Führding‐Potschkat, P., H. Kreft, and S. M. Ickert‐Bond. 2022. Influence of different data cleaning solutions of point‐occurrence records on downstream macroecological diversity models. Ecology and Evolution 12.

Digital point‐occurrence records from the Global Biodiversity Information Facility (GBIF) and other data providers enable a wide range of research in macroecology and biogeography. However, data errors may hamper immediate use. Manual data cleaning is time‐consuming and often unfeasible, given that the databases may contain thousands or millions of records. Automated data cleaning pipelines are therefore of high importance. Taking North American Ephedra as a model, we examined how different data cleaning pipelines (using, e.g., the GBIF web application, and four different R packages) affect downstream species distribution models (SDMs). We also assessed how data differed from expert data. From 13,889 North American Ephedra observations in GBIF, the pipelines removed 31.7% to 62.7% false positives, invalid coordinates, and duplicates, leading to datasets between 9484 (GBIF application) and 5196 records (manual‐guided filtering). The expert data consisted of 704 records, comparable to data from field studies. Although differences in the absolute numbers of records were relatively large, species richness models based on stacked SDMs (S‐SDM) from pipeline and expert data were strongly correlated (mean Pearson's r across the pipelines: .9986, vs. the expert data: .9173). Our results suggest that all R package‐based pipelines reliably identified invalid coordinates. In contrast, the GBIF‐filtered data still contained both spatial and taxonomic errors. Major drawbacks emerge from the fact that no pipeline fully discovered misidentified specimens without the assistance of taxonomic expert knowledge. We conclude that application‐filtered GBIF data will still need additional review to achieve higher spatial data quality. Achieving high‐quality taxonomic data will require extra effort, probably by thoroughly analyzing the data for misidentified taxa, supported by experts.

Malpica, A., L. Mendoza-Cuenca, and C. González. 2022. Color and morphological differentiation in the Sinaloa Wren (Thryophilus sinaloa) in the tropical dry forests of Mexico: The role of environment and geographic isolation M. Shawkey [ed.],. PLOS ONE 17: e0269860.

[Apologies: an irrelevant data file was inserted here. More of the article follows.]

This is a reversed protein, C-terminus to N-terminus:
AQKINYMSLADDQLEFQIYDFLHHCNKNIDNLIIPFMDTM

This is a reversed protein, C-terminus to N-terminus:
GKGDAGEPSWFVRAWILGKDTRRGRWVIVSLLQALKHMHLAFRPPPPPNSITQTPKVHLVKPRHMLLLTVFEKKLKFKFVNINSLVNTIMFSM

The role and the degree to which environment and geographic isolation contribute to phenotypic diversity has been widely debated. Here, we studied phenotypic variation (morphology and plumage reflectance) in the Sinaloa Wren, an endemic bird distributed throughout the tropical dry forest (TDF) on the Mexican pacific slope where a pronounced variability in environmental conditions has been reported. In particular, we aimed: 1) to characterize phenotypic variation between subspecies; 2) to analyze the relationship between phenotypic and environmental variation in the context of classic ecogeographic rules, such as Bergmann’s, Allen’s, Gloger’s, and Bogert’s, and to quantify the relative roles of environment and geographic isolation and their interaction in shaping phenotypic variation; and 3) to test for niche conservatism between subspecies. Our data revealed significant differences among subspecies morphology and plumage reflectance. The environment explained a higher proportion of the morphological variation, while geography explained a smaller proportion. However, variation in plumage reflectance was mainly explained by the joint effect of geography and environment. Our data did not support for Bergmann´s and Allen´s rule. However, longer tails and wings were positively associated with higher elevations, larger tarsus and culmens were positively related to higher latitudes and to greater tree cover, respectively. Our data partially supported Gloger´s rule, where darker plumages were associated with more humid environments. The effects of temperature on plumage coloration were more consistent with Bogert´s rule. In addition, we found darker plumages related to higher levels of UV-B radiation. Finally, niche divergence was detected between T. s. cinereus and T. s. sinaloa vs. T. s. russeus. In a continuously distributed ecosystem such as the TDF on the pacific slope of Mexico, the environmental conditions and geographic isolation have played an important role in promoting phenotypic differentiation in the Sinaloa Wren.